Mail Call: Vietnam & UW Madison 1968-69
A manuscript looking for a publisher, 113 pages text plus original war photos from Vietnam and Vietnam Map.

Essence of the book: Primary source Letters/Autobiographical Experiences of the Vietnam War in Southeast Asia and at home combined with poetry in response to the war and campus protests at UW Madison during the same time period and post-war.

 The reader is immersed into the Vietnam War with first-hand accounts from a trained reporter turned soldier. The soldier’s sister also communicates her experiences as a freshman on a turbulent UW Madison campus of the same time period. Together they share what was learned and what was lost.

 Synopsis of the book: What happens in war? Letters written and sent home from a soldier throws the reader into the beating heart of the Vietnam War with all of its blood, boredom and chaos. Letters written by Sgt. Peter R. Langlois, a solider with a journalism degree from University of Wisconsin - Madison and a low draft number tells an insider’s story that is honest, raw and truthful about what happened in his countdown “back to the world” while in combat near the Cambodian border. Riding “tracks” (armored personnel carriers) into rice paddies; engaging in nighttime sweeps of the jungle, Sgt. Langlois brings you smack into the smells, sights, and sounds of war in the late 1960s.

At home we were a nation protesting the war in Vietnam. Students protesting the war interrupted classes and corporate recruiters on Madison’s campus often leading to clashes with police. A wide–eyed freshman, the sister of Sgt Langlois, walked to classes behind a platoon of marching guardsmen who wore face masks down, carried guns on shoulders, heading into the epicenter of the war on campus. Her correspondence with her brother and poetry of time and place remind the reader how history is made by those who were part of the trauma of social change. Annette’s poetry also follows the return home, life after agent orange, cancer, and how family must adapt.   

 Letter Excerpt from Sgt. Peter Langlois:

 As we moved down a narrow road leading into dense foliage, the whole world suddenly seemed to open fire on the tracks. To be exact, the tracks were caught in an ambush. The enemy had our position on the road zeroed in for mortars. The ambush was sprung by simultaneously firing mortars, RPG’s (rifle propelled grenades), and heavy small arm and machine gun fire. One mortar landed in front of our track and another behind it. Bullets were ricocheting off the armor and cracking over our heads. Within seconds, our radio was crackling with screams of “medic, medic – I need a medic fast. Then,

“Hold your fire – don’t shoot the fifties – you’ll hit our own troops.” 

“For Christ sake get a medic, we’ve got a man bleeding to death.”

“The sergeant is hit – his face is covered with blood. God, someone get the medic.”

“We’re receiving heavy fire – we need the fifties.”  “Hold your fire, pull back.”

As we pulled back from the ambush kill zone, we opened fire with everything we had.  The track ahead of us had taken a direct mortar hit on the fifty-spraying the gunner and driver with shrapnel. Back at the edge of the rubber, we formed a small tight perimeter.  Everyone was still firing full volume as the bedlam continued.

The driver of my track jumped out of the driver’s hatch and climbed on to the track that had been hit with the mortar. The fifty gunner was slouched over the remains of his gun.  Our driver lifted him off the track and managed to get the wounded man behind the vehicle for cover.  The gallantry was futile. The mortar had blown away a bicep, part of his head, and had made his chest crimson mush. As our driver laid the wounded gunner on the ground, his eyes rolled back and cast an icy white stare. He was dead.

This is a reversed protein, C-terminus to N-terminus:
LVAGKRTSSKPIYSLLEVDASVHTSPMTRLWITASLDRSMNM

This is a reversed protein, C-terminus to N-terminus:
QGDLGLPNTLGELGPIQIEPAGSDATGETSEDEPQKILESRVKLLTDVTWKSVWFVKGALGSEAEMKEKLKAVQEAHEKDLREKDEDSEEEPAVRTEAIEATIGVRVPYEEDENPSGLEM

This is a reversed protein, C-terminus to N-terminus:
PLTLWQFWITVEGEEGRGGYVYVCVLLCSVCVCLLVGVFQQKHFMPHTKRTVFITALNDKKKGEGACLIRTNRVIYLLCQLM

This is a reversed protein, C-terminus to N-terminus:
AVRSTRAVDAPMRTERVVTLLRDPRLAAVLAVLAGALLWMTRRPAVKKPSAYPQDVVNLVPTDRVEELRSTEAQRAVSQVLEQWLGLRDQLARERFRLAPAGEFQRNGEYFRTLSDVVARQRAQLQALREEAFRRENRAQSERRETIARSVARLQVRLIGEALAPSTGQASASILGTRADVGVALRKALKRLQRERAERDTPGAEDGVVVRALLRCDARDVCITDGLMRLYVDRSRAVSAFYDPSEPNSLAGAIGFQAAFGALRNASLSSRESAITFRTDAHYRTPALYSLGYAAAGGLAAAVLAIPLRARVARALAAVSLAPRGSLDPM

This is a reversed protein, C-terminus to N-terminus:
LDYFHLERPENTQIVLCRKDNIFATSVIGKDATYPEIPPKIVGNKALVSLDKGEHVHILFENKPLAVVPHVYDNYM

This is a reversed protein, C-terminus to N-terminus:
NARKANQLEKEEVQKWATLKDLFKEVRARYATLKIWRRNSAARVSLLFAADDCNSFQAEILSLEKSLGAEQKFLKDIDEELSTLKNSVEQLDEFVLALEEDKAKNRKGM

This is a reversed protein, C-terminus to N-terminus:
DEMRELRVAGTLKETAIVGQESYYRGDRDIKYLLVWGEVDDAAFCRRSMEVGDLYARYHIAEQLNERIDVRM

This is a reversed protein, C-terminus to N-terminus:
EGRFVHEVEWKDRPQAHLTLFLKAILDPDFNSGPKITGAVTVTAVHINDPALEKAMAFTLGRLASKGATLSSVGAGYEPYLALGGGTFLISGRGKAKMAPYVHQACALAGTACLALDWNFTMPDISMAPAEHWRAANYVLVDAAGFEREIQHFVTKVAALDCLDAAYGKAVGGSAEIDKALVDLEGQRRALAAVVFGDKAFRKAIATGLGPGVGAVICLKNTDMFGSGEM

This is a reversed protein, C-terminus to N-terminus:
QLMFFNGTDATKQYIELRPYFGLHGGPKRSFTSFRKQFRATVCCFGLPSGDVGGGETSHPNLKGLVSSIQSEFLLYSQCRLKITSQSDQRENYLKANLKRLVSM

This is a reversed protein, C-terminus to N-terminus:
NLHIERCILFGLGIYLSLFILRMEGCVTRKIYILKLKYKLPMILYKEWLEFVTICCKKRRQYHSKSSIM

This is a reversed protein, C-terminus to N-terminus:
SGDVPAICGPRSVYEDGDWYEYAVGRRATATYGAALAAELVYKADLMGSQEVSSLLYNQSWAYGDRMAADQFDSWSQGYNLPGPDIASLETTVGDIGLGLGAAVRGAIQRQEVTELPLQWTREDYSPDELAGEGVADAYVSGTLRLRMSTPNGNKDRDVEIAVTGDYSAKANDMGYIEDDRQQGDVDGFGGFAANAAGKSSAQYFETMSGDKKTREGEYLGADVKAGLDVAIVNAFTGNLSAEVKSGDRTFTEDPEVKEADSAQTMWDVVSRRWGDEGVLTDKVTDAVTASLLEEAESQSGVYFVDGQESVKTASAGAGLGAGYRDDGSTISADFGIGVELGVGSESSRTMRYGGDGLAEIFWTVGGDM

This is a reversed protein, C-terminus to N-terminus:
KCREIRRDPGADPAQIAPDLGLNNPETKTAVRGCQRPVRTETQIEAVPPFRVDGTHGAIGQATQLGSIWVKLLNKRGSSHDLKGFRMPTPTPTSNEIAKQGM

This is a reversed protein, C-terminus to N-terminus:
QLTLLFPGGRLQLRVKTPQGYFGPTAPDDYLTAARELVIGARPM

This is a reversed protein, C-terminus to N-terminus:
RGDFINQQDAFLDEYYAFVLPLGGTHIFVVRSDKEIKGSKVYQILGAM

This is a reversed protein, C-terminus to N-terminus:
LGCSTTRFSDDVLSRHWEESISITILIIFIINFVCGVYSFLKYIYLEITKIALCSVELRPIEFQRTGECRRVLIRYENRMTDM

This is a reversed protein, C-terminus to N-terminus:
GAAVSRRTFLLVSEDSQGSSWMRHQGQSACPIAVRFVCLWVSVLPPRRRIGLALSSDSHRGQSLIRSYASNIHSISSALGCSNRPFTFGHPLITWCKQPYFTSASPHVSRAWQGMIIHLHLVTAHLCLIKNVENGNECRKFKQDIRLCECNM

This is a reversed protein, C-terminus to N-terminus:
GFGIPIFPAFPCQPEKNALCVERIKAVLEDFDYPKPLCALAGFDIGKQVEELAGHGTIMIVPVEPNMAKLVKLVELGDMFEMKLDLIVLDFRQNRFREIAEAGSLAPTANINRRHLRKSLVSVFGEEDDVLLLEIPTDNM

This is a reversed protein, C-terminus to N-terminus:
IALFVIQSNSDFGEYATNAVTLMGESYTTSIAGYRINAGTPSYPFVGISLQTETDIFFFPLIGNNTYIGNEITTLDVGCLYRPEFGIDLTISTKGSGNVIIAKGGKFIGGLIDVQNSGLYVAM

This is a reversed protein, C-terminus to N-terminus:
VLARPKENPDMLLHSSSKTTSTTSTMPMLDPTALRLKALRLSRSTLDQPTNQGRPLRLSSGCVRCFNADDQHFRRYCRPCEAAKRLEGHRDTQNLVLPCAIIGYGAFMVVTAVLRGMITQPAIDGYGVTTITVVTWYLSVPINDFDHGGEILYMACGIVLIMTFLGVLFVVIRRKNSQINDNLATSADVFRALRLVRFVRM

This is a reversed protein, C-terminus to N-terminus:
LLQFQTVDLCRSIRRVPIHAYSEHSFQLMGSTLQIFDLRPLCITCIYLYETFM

The wounded driver managed to get off the track but he had to be lead to cover because blood was running over his eyes. At this point, our element had 1 KIA and 3 WIA’s.

One of the wounded was a sergeant who was shot through the side of his face.  His eyes were bleeding and swollen shut.  One cheek was a gapping red hole.

Our platoon sergeant started calling for a “dust off” but when the medevac chopper started to approach about 30 minutes later, it suddenly dropped out of the air from enemy fire. Another “dust off” made it in 40 minutes later.

It seemed like an eternity waiting for air support. Finally gunships and several new Huey “Cobras” slammed machine gun and rocket fire into the enemy positions.

The dismounted troops were pinned down. While we waited for the dust-off, our platoon leader kept calling us on the radio, fearful he would get over run.  But we couldn’t move until the wounded were taken care of.

Just before dark, the tracks circled back through the rubber; crunched through several hedgerows and approached the pinned down troops in a wood line across a clearing.

Once in the open, we opened fire, and roared into the edge of the woods.  The whole area was a maze of red flashes in the dim light. Our superior fire power overwhelmed the enemy about an hour later. By now it was dark and we had to keep firing aerial flares so that everyone could find his way back to the tracks.  Sniper fire continued and several enemy caught crawling in the light of the flares were quickly disposed. 

At 8:30 p.m. we started driving back through the rubber.  Choppers dropped flares for illumination. Back on the main road, casualties were totaled – 5 KIA and 15 wounded. 

We finally got back to our battalion logger at 1:30 a.m. One track was left behind – blown apart in the ambush site.

 Poetry Excerpts By Annette Langlois Grunseth:

Ongoing War (published Portage Magazine April 2019)

Pears (published Bramble Lit Mag 2017)